Clear Blue Difficulty: A Journey through a Difficult Pregnancy
Posted On Thursday, July 18, 2013 by heather
Two blue lines. When a woman is trying to get pregnant that is about all she can think about. For me, it became an obsession in fact. My husband, Matthew, and I had been married for almost a year when we decided we wanted to try getting pregnant. Before any attempts were made on our behalf I went to my OBGYN for a preconception check-up. My exam and lab work revealed I was healthy and had the green light to try. Despite this reassurance from my physician that I was healthy and fit for pregnancy I could not shake this feeling I had that there was trouble ahead. At the time I suspected this trouble might be infertility.
After one month of trying Matthew and I had conceived. On October 31, 2012 I took a home pregnancy test. The test had a positive result. We were elated. It was obvious that we were not infertile but I still could not shake the feeling that there was difficulty in our future. The same week that I found I out I was pregnant my OBGYN sent me a letter informing me she was relocating and closing her practice. I was left scurrying to find a provider who a) was in my insurance network, b) was accepting new patients and c) would take a patient who was already pregnant. I was able to find an OBGYN group who met all the criteria. I made my appointment for my first prenatal visit.
Sometime between finding out I was pregnant and my first prenatal visit I was struck with the ever-dreadful “morning” sickness. For me it was morning, afternoon, and night sickness. I was vomiting around the clock and if I wasn’t vomiting I felt like I could. Smells and the sight of food made me very ill. At my first prenatal visit the nurse confirmed my pregnancy and gave me a bag full of literature that was suppose to serve as an adequate means to properly educate a mother-to-be. As I was being swiftly ushered out the door by the nurse, because at this visit a patient does not see a doctor I was informed, I asked if I could please talk to one of the doctors because I felt my pregnancy-related sickness was a bit extreme. The nurse informed me she would speak to the doctor on my behalf. Moments later the nurse came back with a prescription for anti-nausea medication. I found it odd that the doctor did not want to see me or even ask about my sickness, known drug allergies, and other pertinent information. At this point I did not care. I was sick and needed something, anything really, to help me stop the vomiting and the nausea. I needed to rejoin the living and return to society.
I took the anti-nausea medication as prescribed but it did not even touch the sickness. Although this was my first pregnancy I knew what I was experiencing was not right. I could not eat and could not keep liquids down. I was so weak that even walking to the bathroom was a taxing event. My poor husband had to do everything around the house because I was essentially incapacitated. During this same time it was announced Kate Middleton was pregnant with the royal heir to the throne and had been hospitalized due to hyperemesis gravidarum i.e. severe morning sickness. I was so jealous of her for the fact she got to go to the hospital and hopefully got some relief from this miserable condition.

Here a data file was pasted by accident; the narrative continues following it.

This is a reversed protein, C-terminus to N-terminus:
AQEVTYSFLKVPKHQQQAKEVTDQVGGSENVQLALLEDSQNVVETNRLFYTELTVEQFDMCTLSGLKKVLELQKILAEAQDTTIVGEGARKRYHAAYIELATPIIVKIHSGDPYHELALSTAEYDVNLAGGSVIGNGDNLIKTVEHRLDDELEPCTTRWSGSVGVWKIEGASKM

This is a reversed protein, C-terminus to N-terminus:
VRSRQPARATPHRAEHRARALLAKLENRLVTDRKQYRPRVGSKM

Two weeks after I had my initial visit with the OBGYN I went back for my first ultrasound and this time I was able to see a physician. In two weeks I had lost 12 pounds and had a severe electrolyte imbalance. The doctor wanted to know why I hadn’t taken action and done something to address this sickness. I informed her I had told the nurse who had told one of her partners who had written my prescription for this condition. It was not noted in my chart. This physician wrote me yet another script and gave me a specific course of action to aid with the condition. With some time the medication did seem to take the edge off but it still did not cure me. I knew, still, there was something wrong.
Over Christmas Matthew and I traveled for a family vacation. I was feeling better but I was far from my normal self. I was exhausted. Standing and walking wore me out. I was a very active person prior to my pregnancy. In fact the week I found I out I was pregnant I had ran a competitive 5K. I ate very little and could only drink hot tea. I still got sick but not at the same frequency. Shortly after the holidays Matthew had to travel overseas for a 90-day assignment for work. While I didn’t want him to leave I knew it was his job and I would be okay.
I eventually overcame the sickness but still wasn’t feeling right. I voiced this to the OBGYN group but no one took me serious. I was brushed off as being a weak, complaining first-time pregnant woman. I found it odd that I wasn’t gaining very much weight and people commented how small I was presenting to be in the second trimester. At 20 weeks I had my second ultrasound. This was exciting because I was going to see my baby again and find out the gender. It was girl! After the ultrasound the doctor wanted to see me in his office. I was hit with the news that they found a complication with the baby in the ultrasound. The baby had been diagnosed with a two vessel cord, a rare condition that occurs in less than 1% of all pregnancies. The outcomes vary from a perfectly healthy baby to down syndrome to Trisomy 18. Most of what the doctor told me was a blur.
The next day I went to see a high-risk specialist in Orlando who confirmed the baby did indeed have a two vessel cord and further more had a condition known as a hypercoiled umbilical cord which essentially means the cord did not coil. Yet more bad news. With these two conditions presenting the odds were very high that my baby may have a bad condition. The specialist was recommending genetic testing and screenings. I couldn’t think about anything other than talking to my husband who was in the Middle East and a world away from me. I remember sitting in my car in the parking lot that day crying harder than I had ever cried before. My mom was with me and she kept telling me it was going to be okay. I told her no, I knew in my heart it wasn’t going to be okay. There was something wrong and I could feel it.